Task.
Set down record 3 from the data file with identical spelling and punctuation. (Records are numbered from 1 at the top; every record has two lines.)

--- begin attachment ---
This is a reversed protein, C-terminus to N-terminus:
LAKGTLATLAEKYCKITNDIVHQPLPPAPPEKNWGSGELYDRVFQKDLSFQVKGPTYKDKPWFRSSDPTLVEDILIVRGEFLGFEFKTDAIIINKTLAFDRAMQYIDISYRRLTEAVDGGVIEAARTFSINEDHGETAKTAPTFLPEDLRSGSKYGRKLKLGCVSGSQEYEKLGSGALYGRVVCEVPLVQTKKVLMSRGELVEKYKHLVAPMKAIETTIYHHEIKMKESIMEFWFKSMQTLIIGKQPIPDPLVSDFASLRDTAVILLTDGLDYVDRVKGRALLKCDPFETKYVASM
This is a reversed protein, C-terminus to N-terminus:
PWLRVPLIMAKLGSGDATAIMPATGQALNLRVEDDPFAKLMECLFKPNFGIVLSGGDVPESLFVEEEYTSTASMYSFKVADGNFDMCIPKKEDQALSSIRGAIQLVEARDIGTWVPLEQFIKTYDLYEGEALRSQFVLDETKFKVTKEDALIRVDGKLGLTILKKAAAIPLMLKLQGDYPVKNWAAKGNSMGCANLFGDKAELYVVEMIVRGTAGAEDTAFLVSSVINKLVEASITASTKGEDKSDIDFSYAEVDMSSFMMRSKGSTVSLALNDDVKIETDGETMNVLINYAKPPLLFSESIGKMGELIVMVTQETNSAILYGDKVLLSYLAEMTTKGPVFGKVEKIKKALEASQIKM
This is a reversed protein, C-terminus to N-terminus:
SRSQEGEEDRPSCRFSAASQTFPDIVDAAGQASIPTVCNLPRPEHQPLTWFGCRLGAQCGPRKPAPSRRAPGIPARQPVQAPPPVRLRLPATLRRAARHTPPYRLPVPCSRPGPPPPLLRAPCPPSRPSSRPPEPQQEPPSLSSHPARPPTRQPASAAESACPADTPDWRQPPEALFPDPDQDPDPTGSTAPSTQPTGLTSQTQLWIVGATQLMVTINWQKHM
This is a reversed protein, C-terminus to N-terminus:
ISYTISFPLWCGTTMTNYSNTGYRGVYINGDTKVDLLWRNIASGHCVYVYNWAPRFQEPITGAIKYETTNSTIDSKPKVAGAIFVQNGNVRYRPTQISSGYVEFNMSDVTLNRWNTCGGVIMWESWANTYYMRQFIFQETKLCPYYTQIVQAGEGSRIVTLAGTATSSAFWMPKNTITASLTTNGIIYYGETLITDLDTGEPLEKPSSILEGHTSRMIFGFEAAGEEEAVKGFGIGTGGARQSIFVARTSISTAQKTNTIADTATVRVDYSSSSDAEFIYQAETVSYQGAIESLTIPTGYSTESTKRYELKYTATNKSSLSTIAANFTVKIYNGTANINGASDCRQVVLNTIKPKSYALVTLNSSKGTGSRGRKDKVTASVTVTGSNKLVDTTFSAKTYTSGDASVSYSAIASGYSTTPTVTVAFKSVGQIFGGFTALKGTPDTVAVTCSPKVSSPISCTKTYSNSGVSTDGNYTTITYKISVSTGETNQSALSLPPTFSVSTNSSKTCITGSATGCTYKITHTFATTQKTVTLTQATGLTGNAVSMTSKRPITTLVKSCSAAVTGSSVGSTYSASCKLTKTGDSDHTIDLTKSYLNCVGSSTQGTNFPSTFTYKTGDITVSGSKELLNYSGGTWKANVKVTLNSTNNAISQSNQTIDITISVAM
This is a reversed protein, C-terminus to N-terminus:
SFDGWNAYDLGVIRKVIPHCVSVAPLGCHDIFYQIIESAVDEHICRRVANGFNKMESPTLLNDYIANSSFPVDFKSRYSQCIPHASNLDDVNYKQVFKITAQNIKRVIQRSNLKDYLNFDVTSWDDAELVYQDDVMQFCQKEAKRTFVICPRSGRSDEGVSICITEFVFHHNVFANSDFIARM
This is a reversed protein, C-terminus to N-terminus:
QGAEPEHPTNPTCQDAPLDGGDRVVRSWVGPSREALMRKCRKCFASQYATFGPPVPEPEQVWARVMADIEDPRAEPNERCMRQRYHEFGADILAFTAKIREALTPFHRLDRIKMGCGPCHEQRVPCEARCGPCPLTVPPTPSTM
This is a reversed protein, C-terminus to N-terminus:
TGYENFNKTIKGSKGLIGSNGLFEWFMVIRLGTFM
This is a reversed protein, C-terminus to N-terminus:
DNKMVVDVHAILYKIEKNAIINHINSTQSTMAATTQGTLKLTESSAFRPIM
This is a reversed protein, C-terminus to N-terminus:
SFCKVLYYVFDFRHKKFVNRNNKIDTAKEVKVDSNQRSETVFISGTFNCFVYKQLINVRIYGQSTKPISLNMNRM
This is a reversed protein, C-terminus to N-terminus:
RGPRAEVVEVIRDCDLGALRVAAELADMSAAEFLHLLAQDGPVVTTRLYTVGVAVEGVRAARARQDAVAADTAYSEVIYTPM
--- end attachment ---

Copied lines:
This is a reversed protein, C-terminus to N-terminus:
SRSQEGEEDRPSCRFSAASQTFPDIVDAAGQASIPTVCNLPRPEHQPLTWFGCRLGAQCGPRKPAPSRRAPGIPARQPVQAPPPVRLRLPATLRRAARHTPPYRLPVPCSRPGPPPPLLRAPCPPSRPSSRPPEPQQEPPSLSSHPARPPTRQPASAAESACPADTPDWRQPPEALFPDPDQDPDPTGSTAPSTQPTGLTSQTQLWIVGATQLMVTINWQKHM